In which Miss Molly gets some science from graphic novels.

Now, let me start by saying, the Squish books are not new in terms of when they came out. That doesn’t mean they aren’t lots of fun, and that they don’t have something to get kids excited about science concepts–in a quick, fun, casual way.

Squish 1-5 (that’s all I read)
Jennifer & Matt Holm



The Squish graphic novels are all about an amoeba named Squish, and the misadventures he gets up to: having a super all-the-time-cheerful friend, having a friend who always steals his nachos, being bullied and being a bully, ballet vs swim camp and cruel jokes,  team work and leadership, balancing homework with fun.

What I liked:

As you may recall, I wrote my thesis about the educational merit of graphic novels; I will naturally be a bit biased toward a graphic novel series that has science concepts in it. Just simple little snippets of science that are easy to understand and digest, such as explaining what a protozoa is (and how to pronounce it) for third to fifth graders. These little facts, squeezed in between a nacho stealing buddy, a bully that actually eats his intended victims, and other misadventures, keep the informational aspects small, while it still packing a little educational punch. Just enough to teach, not enough to scare them away.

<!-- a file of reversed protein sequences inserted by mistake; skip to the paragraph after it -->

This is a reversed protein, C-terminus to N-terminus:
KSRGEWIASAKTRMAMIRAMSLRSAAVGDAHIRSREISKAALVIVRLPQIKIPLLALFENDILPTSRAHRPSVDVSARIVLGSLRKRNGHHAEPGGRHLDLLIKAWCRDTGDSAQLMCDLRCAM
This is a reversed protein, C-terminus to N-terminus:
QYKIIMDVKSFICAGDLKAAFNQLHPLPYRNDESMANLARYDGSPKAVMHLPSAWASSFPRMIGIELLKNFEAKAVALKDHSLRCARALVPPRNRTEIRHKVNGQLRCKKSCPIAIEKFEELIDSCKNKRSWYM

Each story is supplemented by the comics that Squish is reading, which parallel the same story arcs we’re reading about. So while we’re reading a graphic novel about Squish, Squish is reading a comic book about almost the same thing in the story arcs of the super Amoeba, only less dramatically. Super Amoeba is in black and white, while Squish is in tinges of green.

There are also asides by the authors, or perhaps the narrator depending on how you look at it, which are sarcastic and funny. They point to certain scenes and give a snarky aside, or sometimes another little fact, or some character information.

squish 2

I really like the DIY experiments at the end of each book for growing mold, or making slime, or playing with air pressure. They are fun, easy, and not too dangerous (level of danger dependent on whether or not you are allergic to mold.) The instructions are clear and easy to follow. Though, I didn’t actually try out any of the experiments, I just read about them, therefore I can’t tell you how they work.

What I didn’t like:

The themes are a bit similar and repetitive throughout each of the books. But, in this type of series, it is understandable. Luckily, recap is kept to a minimum and if you want to know back story, each book tells you to see previous works for the full story. They are simple, but very fun.


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